Study defines brain and behavioral effects of teen binge drinking

Alcohol Research Center

Learn More

Breadcrumb

  1. Research
  2. Alcohol Research Center
  3. In the News
  4. Study defines brain and behavioral effects of teen bing...

Study defines brain and behavioral effects of teen binge drinking

  • Released On:April 02, 2015
  • Credits:
  • NIH News

Adolescent binge drinking can disrupt gene regulation and brain development in ways that promote anxiety and excessive drinking behaviors that can persist into adulthood, according to a new study supported by the National Institute on Alcohol Abuse and Alcoholism (NIAAA), part of the National Institutes of Health.  A report of the study, conducted in animals by researchers at the University of Illinois at Chicago College of Medicine, appears online in the journal Neurobiology of Disease.

“These findings are an important contribution to our understanding of the alcohol-induced brain changes that make alcohol problems in adulthood more likely among young people who abuse alcohol,” said NIAAA Director George F. Koob, Ph.D.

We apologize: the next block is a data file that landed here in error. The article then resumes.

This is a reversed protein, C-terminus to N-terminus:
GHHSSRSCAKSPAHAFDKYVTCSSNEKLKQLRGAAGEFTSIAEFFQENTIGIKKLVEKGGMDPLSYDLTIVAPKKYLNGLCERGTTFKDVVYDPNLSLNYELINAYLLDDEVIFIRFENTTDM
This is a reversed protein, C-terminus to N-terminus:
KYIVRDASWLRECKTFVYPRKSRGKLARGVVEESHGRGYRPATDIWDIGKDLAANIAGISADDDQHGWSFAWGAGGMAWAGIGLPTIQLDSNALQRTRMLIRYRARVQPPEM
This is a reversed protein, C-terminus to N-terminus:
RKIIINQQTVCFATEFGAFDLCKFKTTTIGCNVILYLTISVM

Previous studies have shown that people who start drinking before the age of 15 are four times more likely to meet the criteria for alcohol dependence at some point in their lives, and young people consume more than 90 percent of their alcohol by binge drinking.

Researchers led by Subhash C. Pandey, Ph.D., professor of psychiatry and director of neuroscience alcoholism research at the University of Illinois at Chicago and a Research Career Scientist at Jesse Brown Veteran Affairs Medical Center in Chicago, investigated the effects of intermittent binge alcohol exposure during the adolescent stage of development in rats.  To model adolescent binge-drinking in humans, the researchers gave 28-day-old rats alcohol for two days in a row, followed by two days off, and repeated this pattern for 13 days. Some rats were followed into adulthood and observed for abnormal behaviors. They were offered both alcohol and water, and their alcohol-drinking behavior was monitored.

Read more at: NIH News

Featured Profile

Subhash C. Pandey PhD

  • Director, Center for Alcohol Research in Epigenetics
  • Professor of Biochemistry in Psychiatry
  • Professor of Anatomy and Cell Biology
  • Director, Neuroscience Alcoholism Research
  • Senior VA Career Research Scientist
  • Department of Psychiatry, College of Medicine, University of Illinois at Chicago

(312) 413-1310
scpandeyatuic [dot] edu